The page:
By NEIL HARTNELL
Tribune Business Editor
A leading realtor yesterday revealed that “bottom feeders” are inquiring whether they can purchase Abaco real estate cheaply as a result of Hurricane Dorian’s devastation.
Mario Carey, pictured, founder of Better Homes and Gardens Real Estate MCR Bahamas Group, told Tribune Business he has already fielded inquiries from persons exploring whether they can obtain a deal after much of the island’s economy was levelled by the category five storm.
“You are going to get bottom feeders coming into the Abaco market looking for opportunities,” he revealed. “You will have people looking for opportunities in Abaco.
“People are inquiring whether real estate prices are attractive for land. Can we pick up a deal in Abaco? It’s a funny conversation to have.”
Mr Carey added said Dorian had created several knock-on effects for Abaco and the wider Bahamian real estate market, with the principal questions for the former being whether businesses and households decide to rebuild and the financial incentives they will receive from the Government.
“I think the way Abaco will be impacted is that people will have to decide if they want to rebuild, what the building code will be, and what incentives the Government is going to give such as duty-free,” he said.
“For them to rebuild the Government will have to provide the infrastructure, which we have to assume will go back in, and build airports and all the stuff we need... People have to then decide if they’re going to rebuild, and if so on what terms, and what incentives there will be for them. People want to rebuild and move back to Abaco to enjoy the island and all it has to offer.”
Mr Carey added that Dorian’s impact on Abaco and Grand Bahama had also reinforced the impression that Nassau, and New Providence, were a safer real estate investment proposition given that the island seemed to be impacted less by major storms.
“Nassau is going to be shown to be a safe place to invest,” he told Tribune Business. “Go heavy on Nassau because people are confident that hurricanes don’t impact Nassau like other islands.
“That’s the message. You’ve got to believe in Nassau. Nassau is on an island and has a lot of city issues, like crime, congestion and power, and the need for proper re-zoning and understanding density demand, especially for waterfront properties. You can’t tell someone they can only build six storeys high when they have to pay so much for the land.”
The Better Homes and Gardens chief added that the influx of Dorian evacuees from Abaco and Grand Bahama had pushed “the demand for rental properties in Nassau to a very high peak”.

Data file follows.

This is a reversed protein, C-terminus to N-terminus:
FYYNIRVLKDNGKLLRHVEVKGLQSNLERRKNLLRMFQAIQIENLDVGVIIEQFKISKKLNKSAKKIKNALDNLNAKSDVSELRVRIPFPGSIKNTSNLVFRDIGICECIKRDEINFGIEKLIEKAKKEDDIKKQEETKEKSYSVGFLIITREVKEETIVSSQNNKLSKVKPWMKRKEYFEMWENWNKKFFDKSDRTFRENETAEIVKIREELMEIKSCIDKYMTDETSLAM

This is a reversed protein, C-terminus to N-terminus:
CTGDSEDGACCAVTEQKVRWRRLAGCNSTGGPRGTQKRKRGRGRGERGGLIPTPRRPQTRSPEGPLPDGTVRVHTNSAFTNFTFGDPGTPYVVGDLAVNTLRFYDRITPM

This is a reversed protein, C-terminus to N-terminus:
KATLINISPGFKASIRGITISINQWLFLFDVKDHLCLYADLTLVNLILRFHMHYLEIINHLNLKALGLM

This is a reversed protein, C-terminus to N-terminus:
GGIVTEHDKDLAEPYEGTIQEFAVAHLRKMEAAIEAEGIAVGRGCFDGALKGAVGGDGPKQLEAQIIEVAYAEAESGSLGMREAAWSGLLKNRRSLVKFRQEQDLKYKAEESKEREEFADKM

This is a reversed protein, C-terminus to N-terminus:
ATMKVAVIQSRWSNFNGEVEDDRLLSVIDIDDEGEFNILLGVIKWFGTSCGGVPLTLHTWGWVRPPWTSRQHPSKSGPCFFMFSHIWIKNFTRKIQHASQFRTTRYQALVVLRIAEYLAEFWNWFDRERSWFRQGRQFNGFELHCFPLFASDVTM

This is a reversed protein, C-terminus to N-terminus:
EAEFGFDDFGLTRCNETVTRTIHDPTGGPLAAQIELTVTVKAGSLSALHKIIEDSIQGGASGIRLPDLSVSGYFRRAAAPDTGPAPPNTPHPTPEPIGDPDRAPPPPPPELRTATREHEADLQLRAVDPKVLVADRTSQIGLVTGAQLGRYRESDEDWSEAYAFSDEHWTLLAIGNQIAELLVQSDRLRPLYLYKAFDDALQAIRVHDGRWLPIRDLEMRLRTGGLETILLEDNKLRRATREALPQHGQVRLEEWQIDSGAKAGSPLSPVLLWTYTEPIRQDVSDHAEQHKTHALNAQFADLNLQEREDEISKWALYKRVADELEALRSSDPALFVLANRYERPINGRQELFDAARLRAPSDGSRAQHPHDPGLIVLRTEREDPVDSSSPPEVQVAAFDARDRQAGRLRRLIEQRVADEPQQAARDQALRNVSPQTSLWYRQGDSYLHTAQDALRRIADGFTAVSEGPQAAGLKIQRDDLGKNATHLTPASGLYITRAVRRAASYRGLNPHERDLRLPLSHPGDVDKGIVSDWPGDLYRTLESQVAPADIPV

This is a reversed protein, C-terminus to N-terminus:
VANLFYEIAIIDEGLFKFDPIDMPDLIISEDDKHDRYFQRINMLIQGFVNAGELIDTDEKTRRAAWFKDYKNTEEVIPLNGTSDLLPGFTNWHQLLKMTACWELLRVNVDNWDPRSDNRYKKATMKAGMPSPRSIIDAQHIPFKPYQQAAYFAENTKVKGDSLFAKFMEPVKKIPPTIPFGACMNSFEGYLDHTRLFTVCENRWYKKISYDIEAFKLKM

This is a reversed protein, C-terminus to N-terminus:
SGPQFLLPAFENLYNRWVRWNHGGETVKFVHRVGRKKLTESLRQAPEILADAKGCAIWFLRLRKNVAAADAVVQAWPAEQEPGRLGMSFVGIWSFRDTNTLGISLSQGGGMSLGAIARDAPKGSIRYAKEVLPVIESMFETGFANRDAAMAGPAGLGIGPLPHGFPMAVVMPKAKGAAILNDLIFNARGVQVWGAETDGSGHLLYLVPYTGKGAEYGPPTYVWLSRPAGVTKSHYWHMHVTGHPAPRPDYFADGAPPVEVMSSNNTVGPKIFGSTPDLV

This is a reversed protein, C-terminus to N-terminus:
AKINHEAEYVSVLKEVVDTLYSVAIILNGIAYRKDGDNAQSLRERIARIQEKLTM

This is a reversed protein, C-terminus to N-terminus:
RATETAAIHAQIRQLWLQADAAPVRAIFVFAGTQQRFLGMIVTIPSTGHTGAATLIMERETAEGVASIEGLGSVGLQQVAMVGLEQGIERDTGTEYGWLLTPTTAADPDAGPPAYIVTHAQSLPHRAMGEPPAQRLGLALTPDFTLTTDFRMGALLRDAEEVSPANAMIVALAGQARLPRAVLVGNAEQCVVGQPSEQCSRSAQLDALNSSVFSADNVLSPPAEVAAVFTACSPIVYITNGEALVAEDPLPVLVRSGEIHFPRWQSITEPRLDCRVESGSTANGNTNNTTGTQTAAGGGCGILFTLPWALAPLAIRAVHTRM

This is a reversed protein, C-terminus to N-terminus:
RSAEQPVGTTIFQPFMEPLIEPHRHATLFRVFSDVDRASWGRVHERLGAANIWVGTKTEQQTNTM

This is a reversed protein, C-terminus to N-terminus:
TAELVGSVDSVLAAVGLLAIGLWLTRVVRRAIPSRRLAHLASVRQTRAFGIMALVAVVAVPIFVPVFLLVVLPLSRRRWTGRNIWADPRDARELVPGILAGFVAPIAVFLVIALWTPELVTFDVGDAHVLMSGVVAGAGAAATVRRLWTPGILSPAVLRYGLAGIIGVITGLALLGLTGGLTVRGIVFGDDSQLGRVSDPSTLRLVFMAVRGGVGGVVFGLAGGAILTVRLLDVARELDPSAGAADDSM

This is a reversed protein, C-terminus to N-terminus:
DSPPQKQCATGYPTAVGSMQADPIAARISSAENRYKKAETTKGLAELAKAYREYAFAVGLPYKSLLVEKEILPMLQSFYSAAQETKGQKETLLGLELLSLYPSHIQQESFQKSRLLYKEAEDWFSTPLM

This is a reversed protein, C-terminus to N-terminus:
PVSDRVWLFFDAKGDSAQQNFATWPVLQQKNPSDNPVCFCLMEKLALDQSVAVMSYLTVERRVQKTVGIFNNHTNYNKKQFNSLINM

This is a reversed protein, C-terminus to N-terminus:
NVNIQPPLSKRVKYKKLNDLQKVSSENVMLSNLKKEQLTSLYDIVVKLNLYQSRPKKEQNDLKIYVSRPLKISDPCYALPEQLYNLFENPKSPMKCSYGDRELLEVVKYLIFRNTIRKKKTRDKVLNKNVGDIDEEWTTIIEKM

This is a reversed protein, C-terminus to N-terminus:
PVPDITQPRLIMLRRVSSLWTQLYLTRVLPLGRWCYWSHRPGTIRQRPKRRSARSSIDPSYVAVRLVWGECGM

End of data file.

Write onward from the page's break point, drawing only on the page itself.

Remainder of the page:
He said affordability would likely become an issue for those evacuees who were now out of work, and queried: “Are government going to help to subsidise rents, or will the non-profits do that. The question needs to be answered by somebody. It’s not easy.”
Mr Carey also suggested that some landlords may be reluctant to accept Dorian victims due to fears about their inability to pay rent, and that they may become tenants for some time.
“From the real estate perspective, Nassau is in flux for sure,” he said. “We have huge demand for rental properties, but unemployment is going to increase. How can we absorb this new demand for jobs?”
Mr Carey said several of his family members had to endure Dorian in Abaco. He said one cousin, who had been evacuated to Florida, was unable to recall much about the storm while another was in a West Palm Beach hospital having undergone another surgery on Tuesday for a variety of ailments including a broken rib after “the roof blew off and he was sucked out”.
“I think people are in shock. How many storms are like that?” Mr Carey said. “Ninety-nine percent of people I come into contact with refuse to give money to the Government as they don’t trust them.
“That’s scary. Big corporations are giving, but the average person prefers to give to HeadKnowles, Rotary and the Salvation Army - not the Government. There’s a message there.”
Mike Lightbourn, Coldwell Banker Lightbourn Realty’s president, said of Dorian’s impact on the industry in Abaco: “As far as I know most real estate offices have been smashed, if I can use that word. There are no phones, and What’s App seems to be working best.
“It’s going to take a while, I’m afraid, and I don’t know how long it will be before we get infrastructure back in place - water, electricity. The market is dead now, as you can imagine. It’s going to be a slow climb back as people start to rebuild.
“I would say the damage is almost immeasurable. I was told by someone who flew over Hope Town yesterday that 10 percent of the houses have roofs on them.”